If you’re like me, new technology can be a bit scary. Especially when you have very little frame of reference for the changes. In the world of containers things are being turned on their heads and sides. Old ideas about constructs are being tossed way faster than the lifetime of an individual container. Old ways of networking are being subsumed and adapted to be faster, leaner, and more applicable to the task at hand. How is a traditional networking professional supposed to keep up?
Jon Langemak has been writing about container networking for the last couple of years. His Docker 101 series should be required reading for anyone looking to make two containers talk to each other. Jon does a great job of breaking things down into their basic pieces and explaining how to make everything work. In the world of containers, nothing is ever idle. Networking stacks are reimagined, reengineered, and retired quickly. So how can one take material that is designed to educate and make it applicable for the future?
Thankfully, Jon and the team over at Packt Press have figured out how to do just that. Jon has written an excellent book about this very topic – The Docker Networking Cookbook. As the name suggests, this isn’t merely a textbook of terms that needs to be covered from beginning to end. Instead, this is a book designed to build out scenarios that someone may need to implement and provide the “recipe” to make it happen.
Like a modern-day Betty Crocker, Jon creates some tasty things designed to whet your appetite about Docker. From the basics of configuring networking to more advanced topics like monitoring, security, and even IPv6 (!), Jon breaks everything down into steps. He covers the prep you need to do and the steps to make it happen. Like any cookbook, he provides you with ample pictures of what the final product is supposed to look like. That way you know if your secure soufflé is really up to snuff.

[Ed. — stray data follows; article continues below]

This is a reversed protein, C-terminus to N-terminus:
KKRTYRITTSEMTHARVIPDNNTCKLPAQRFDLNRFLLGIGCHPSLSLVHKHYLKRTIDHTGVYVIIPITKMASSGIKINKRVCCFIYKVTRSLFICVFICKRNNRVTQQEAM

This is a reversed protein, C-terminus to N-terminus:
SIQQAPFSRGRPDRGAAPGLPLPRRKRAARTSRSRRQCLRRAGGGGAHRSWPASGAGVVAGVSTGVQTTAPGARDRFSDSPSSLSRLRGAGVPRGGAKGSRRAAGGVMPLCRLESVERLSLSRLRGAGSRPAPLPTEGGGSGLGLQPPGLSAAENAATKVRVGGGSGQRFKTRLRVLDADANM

The only real downside to the cookbook format is that it spends the majority of time on medium and advanced topics. This isn’t necessarily the right book for you to dive in with Docker and hope you get it right after some trial and error. This isn’t a black mark on Jon. This is more about the fact that the container industry is moving at a pace too rapid to ensure that the basics are covered before throwing people into the deep end of the learning pool. Imagine if the only real reference for BGP was an advanced BGP route map guide? You’d know how to build those route maps forwards and backwards but you wouldn’t know the basics of the protocol beyond that.
In order to make the most of Jon’s excellent guide, make sure you read up on his Docker 101 series to get the basics under your belt. Also, make sure you have a sandbox to play around with in order to measure interactions and test new ideas. Nothing ends a container project faster than experimenting in production. Containers may have short lives, but engineers that use live networks as their lab have even shorter careers. With a proper kitchen and the right knowledge before you begin, your Docker networking cooking career will be a 5-star effort.